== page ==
I’m not gonna lie – seeing this character desperate to be remembered by someone so that he could just see his daughter one last time – well it might have got a bit misty… And it turns out a couple of the kids were feeling particularly susceptible to a little tear given that mummy was away for the evening (great choice Doug – why couldn’t you just have watched Paddington 2!).
Anyway, the point is the kids are fine – they’re tucked up in bed asleep – and it once again gave us a really good opportunity to talk about death and what happens after it. You see – I wondered what it was that made me choke up. I know full well that there is absolutely no truth to the ideas put forward in Coco (and so did the kids by the way, because we paused it near the beginning to talk about what we believe and how to watch and process a film with a different world view) – was I really that much of a chump that the magic formula of hollywood made me choke? The right character, the right music, lighting and mood and they got me…? I’m happy to report I don’t think it was that – I think it is that it hit upon a genuine longing of every persons heart – the desire to be remembered.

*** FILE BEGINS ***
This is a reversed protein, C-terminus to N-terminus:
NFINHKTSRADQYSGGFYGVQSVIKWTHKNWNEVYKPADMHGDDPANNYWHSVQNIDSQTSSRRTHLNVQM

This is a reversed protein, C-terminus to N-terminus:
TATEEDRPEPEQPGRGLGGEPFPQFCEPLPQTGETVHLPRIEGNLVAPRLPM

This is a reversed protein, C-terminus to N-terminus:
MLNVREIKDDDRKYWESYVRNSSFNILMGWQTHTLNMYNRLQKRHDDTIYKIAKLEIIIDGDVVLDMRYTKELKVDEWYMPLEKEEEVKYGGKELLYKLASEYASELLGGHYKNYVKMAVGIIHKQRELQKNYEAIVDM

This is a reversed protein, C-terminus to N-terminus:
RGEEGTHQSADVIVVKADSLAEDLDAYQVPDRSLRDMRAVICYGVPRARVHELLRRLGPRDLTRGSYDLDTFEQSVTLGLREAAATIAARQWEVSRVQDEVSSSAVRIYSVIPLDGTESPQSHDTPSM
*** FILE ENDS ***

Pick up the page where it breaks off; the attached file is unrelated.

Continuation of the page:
If I can just make enough of a mark in this life – If I can be a good enough father, husband, grandfather – maybe they will keep my photo up, maybe they will tell generations to come and I will keep living in some way, beyond the grave. If I can make a difference in the world, if I can achieve greatness and success – even if my family don’t remember me, maybe someone else will and will keep me alive… Isn’t this what we all want deep down? To live on?
And there is something that really connects with the biblical view of life and death in Coco. The idea is – if somebody living remembers you, they can spare you from death. This is the biblical hope. We have no chance of extending our life or our legacy ourselves – but if the truly living one ‘remembers us’, accounts for us, claims us and names us – then we shall live on! Revelation 3 speaks of all who belong to Jesus being recorded in the book of life! That is far better than being remember once a year as our photo is put out on the mantlepiece! Christ promises that all who are his shall be with him – that he shall not lose any that are given to him!